With all the collective struggles we are facing - pandemic, economic and political upheaval, remote work, unemployment - there is more need than ever to be able to respond with resilience.
It’s not wrong, but...it’s not enough.
While “bouncing back” after failure, disappointment or difficulty is certainly good, it already implies a “reactive” tone - it asserts that we bounce back after something happens. And while that may be when resilience shows itself,...
I don’t think anyone completely escapes it, so I think we should just talk about it.
When we don’t talk about the self-critical thoughts we face, we empower that little gremlin and give her cover. If we have shame about having an inner critic, we bolster its influence, if we talk about it we can help each other make peace with it. We can “name it to tame it.” I call her “her” (instead of “it”) because like it or not, she is a part of me – she is not Me, but she is a part of me. (And your gremlin is a part of you too.)
Our critical inner voice comes from a natural negativity bias our brains have developed to keep us safe. Neuroscience confirms that we’re wired to stay on alert for threat and negative circumstances as a...
They are called on to build a broad and versatile set of skills to create change, motivate action, and mediate conflict - among many other expectations. Extraordinary leadership requires adaptability and responsiveness to a host of ongoing demands; now more than ever leaders must understand how to develop individual and team resilience if they want long-term success.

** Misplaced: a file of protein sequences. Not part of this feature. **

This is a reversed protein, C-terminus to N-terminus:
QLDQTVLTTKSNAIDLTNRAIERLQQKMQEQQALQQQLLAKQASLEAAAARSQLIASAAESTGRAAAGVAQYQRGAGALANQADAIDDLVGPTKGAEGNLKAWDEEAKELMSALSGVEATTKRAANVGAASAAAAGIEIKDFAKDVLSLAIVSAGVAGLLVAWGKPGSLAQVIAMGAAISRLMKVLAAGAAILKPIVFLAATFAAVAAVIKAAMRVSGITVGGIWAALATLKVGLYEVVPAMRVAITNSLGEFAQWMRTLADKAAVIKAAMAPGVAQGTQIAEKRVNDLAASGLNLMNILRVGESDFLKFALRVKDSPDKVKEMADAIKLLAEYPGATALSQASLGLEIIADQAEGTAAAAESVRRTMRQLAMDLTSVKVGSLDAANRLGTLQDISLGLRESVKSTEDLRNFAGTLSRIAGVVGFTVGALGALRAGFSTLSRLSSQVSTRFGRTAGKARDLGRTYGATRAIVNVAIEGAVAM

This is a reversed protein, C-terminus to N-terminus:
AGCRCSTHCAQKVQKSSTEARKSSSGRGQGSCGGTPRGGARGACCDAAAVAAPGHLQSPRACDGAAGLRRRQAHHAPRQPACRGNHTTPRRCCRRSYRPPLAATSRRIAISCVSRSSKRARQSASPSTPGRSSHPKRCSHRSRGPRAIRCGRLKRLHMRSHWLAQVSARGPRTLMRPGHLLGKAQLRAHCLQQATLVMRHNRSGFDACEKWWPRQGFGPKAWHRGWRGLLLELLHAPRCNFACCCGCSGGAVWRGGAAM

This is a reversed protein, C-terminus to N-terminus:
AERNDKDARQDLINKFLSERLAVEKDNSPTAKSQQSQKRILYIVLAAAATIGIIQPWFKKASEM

Resilience is not only the ability to bounce back after difficulty and endure through tough times, but it is also the ability to face a multitude of experiences with optimism, authenticity, and genuine care for others. True resilience helps you grow; it helps you Bounce Forward.
Resilient people are skilled in self-care, open to growth and transformation, and are grounded in the knowledge of their strengths and deepest personal values.
If you have ever experienced the summit of a mountain, the vastness of the ocean, or the wonder of the northern lights, you’ve experienced the incredible sensation of awe, of the sublime.
These experiences are a powerful force to help us put our lives into perspective and recognize the immensity of the world within which we live. Feeling awe reminds us that we are just a small part of an immense, interconnected world. The realization of our connection to that immensity is both empowering and humbling.
When I stand amidst a landscape that inspires awe I feel a physical, emotional, and spiritual sense that I am both naturally powerful because of my inherent connection to this incredible universe, and extraordinarily small in the scheme of all that has happened, is happening and will happen in this world. This paradoxical experience includes a stirring of many sensations – thoughts, emotions, physically sensing the air, the heat, the smell and sound of a place.
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